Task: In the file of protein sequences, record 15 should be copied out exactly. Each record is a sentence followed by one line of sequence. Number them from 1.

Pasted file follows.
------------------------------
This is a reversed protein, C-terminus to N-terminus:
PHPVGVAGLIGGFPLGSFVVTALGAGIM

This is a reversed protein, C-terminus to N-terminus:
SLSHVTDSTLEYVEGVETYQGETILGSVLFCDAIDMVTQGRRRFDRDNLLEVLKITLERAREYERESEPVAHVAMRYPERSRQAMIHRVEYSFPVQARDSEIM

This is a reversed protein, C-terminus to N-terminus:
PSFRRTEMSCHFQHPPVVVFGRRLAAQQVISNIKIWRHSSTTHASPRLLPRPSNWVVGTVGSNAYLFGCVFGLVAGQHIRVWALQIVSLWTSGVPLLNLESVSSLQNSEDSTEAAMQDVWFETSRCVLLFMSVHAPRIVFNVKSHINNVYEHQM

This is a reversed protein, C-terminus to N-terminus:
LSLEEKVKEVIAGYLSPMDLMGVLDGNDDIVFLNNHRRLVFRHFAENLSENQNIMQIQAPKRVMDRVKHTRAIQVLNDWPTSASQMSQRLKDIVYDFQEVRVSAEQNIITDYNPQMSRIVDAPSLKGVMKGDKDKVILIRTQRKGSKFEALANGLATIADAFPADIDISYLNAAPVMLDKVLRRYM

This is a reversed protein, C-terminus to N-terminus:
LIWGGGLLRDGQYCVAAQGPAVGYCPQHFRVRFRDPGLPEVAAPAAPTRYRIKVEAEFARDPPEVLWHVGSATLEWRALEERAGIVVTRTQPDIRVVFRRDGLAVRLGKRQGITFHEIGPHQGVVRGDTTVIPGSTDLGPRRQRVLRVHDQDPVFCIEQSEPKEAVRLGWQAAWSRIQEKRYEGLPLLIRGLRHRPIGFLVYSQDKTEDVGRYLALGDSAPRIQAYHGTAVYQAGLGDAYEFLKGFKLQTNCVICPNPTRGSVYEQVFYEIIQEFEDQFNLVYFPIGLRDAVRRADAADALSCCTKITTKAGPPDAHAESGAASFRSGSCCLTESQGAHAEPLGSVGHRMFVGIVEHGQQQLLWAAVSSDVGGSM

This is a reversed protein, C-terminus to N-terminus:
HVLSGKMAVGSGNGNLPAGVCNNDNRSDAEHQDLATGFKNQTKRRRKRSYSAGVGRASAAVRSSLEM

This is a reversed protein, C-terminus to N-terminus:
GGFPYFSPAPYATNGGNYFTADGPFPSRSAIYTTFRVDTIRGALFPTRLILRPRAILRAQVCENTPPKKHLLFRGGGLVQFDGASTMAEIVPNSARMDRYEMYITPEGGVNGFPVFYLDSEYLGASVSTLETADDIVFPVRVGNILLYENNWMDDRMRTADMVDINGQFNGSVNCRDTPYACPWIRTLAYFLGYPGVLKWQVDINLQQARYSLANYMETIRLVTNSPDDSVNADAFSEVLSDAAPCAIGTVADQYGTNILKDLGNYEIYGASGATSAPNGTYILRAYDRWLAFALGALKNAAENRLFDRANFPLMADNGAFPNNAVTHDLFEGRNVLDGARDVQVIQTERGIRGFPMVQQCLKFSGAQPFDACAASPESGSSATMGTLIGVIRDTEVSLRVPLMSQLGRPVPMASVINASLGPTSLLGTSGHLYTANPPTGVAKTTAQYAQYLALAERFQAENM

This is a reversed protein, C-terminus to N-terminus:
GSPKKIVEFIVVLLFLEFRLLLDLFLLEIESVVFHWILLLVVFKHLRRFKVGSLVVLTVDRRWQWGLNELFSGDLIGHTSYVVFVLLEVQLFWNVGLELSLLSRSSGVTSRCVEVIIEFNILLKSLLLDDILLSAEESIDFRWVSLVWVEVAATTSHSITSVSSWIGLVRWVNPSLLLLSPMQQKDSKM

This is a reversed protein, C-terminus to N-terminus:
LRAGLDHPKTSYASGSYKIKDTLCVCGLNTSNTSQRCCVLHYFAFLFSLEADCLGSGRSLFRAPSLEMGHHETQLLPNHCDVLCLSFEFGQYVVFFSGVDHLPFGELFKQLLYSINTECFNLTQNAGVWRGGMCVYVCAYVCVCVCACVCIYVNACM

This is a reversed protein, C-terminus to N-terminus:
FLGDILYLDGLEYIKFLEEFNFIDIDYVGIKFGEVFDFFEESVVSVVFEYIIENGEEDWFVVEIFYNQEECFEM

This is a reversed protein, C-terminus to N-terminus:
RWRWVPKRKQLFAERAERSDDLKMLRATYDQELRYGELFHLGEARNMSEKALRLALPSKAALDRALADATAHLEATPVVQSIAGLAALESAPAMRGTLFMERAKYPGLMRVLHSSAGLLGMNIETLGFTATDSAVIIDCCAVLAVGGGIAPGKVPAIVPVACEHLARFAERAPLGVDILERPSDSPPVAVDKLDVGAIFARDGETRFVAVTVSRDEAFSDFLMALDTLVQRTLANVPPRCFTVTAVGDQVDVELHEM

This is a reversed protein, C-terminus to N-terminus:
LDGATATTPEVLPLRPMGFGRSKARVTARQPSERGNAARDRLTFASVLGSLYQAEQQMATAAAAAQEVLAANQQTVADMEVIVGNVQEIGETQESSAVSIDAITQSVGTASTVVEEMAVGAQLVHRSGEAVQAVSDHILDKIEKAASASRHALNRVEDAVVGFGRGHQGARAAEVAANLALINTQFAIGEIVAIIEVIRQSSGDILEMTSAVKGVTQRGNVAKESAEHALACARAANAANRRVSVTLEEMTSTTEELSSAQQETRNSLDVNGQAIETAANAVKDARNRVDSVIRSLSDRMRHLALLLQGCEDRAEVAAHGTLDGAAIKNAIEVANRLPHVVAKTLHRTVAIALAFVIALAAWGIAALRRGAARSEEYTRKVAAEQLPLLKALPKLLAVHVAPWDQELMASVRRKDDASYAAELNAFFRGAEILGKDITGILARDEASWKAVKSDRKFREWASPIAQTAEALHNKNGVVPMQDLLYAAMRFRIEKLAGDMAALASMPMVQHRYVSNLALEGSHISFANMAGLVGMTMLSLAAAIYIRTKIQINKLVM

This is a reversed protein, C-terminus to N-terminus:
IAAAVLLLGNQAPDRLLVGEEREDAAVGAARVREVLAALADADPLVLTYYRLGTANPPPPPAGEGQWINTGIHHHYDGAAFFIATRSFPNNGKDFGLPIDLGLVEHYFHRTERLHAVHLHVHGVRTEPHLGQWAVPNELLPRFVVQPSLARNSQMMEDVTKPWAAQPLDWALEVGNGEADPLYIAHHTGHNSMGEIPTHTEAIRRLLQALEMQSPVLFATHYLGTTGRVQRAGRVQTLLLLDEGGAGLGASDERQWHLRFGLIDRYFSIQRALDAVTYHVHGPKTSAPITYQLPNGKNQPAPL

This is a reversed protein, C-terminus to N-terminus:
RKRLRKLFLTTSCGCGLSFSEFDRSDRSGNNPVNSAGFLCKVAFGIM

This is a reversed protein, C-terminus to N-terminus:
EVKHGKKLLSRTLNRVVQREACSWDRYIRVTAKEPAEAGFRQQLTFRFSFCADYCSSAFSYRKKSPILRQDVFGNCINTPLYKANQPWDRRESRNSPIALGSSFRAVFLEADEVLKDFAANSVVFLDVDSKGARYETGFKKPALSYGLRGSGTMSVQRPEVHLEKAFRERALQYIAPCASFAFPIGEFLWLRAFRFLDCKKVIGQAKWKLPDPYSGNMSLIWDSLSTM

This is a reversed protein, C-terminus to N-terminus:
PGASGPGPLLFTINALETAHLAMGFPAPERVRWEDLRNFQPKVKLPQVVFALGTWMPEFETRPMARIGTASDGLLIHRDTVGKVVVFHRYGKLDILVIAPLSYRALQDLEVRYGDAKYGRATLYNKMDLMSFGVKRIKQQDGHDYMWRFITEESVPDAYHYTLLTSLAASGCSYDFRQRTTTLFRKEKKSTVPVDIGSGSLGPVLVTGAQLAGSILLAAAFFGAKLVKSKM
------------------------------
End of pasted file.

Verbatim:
This is a reversed protein, C-terminus to N-terminus:
EVKHGKKLLSRTLNRVVQREACSWDRYIRVTAKEPAEAGFRQQLTFRFSFCADYCSSAFSYRKKSPILRQDVFGNCINTPLYKANQPWDRRESRNSPIALGSSFRAVFLEADEVLKDFAANSVVFLDVDSKGARYETGFKKPALSYGLRGSGTMSVQRPEVHLEKAFRERALQYIAPCASFAFPIGEFLWLRAFRFLDCKKVIGQAKWKLPDPYSGNMSLIWDSLSTM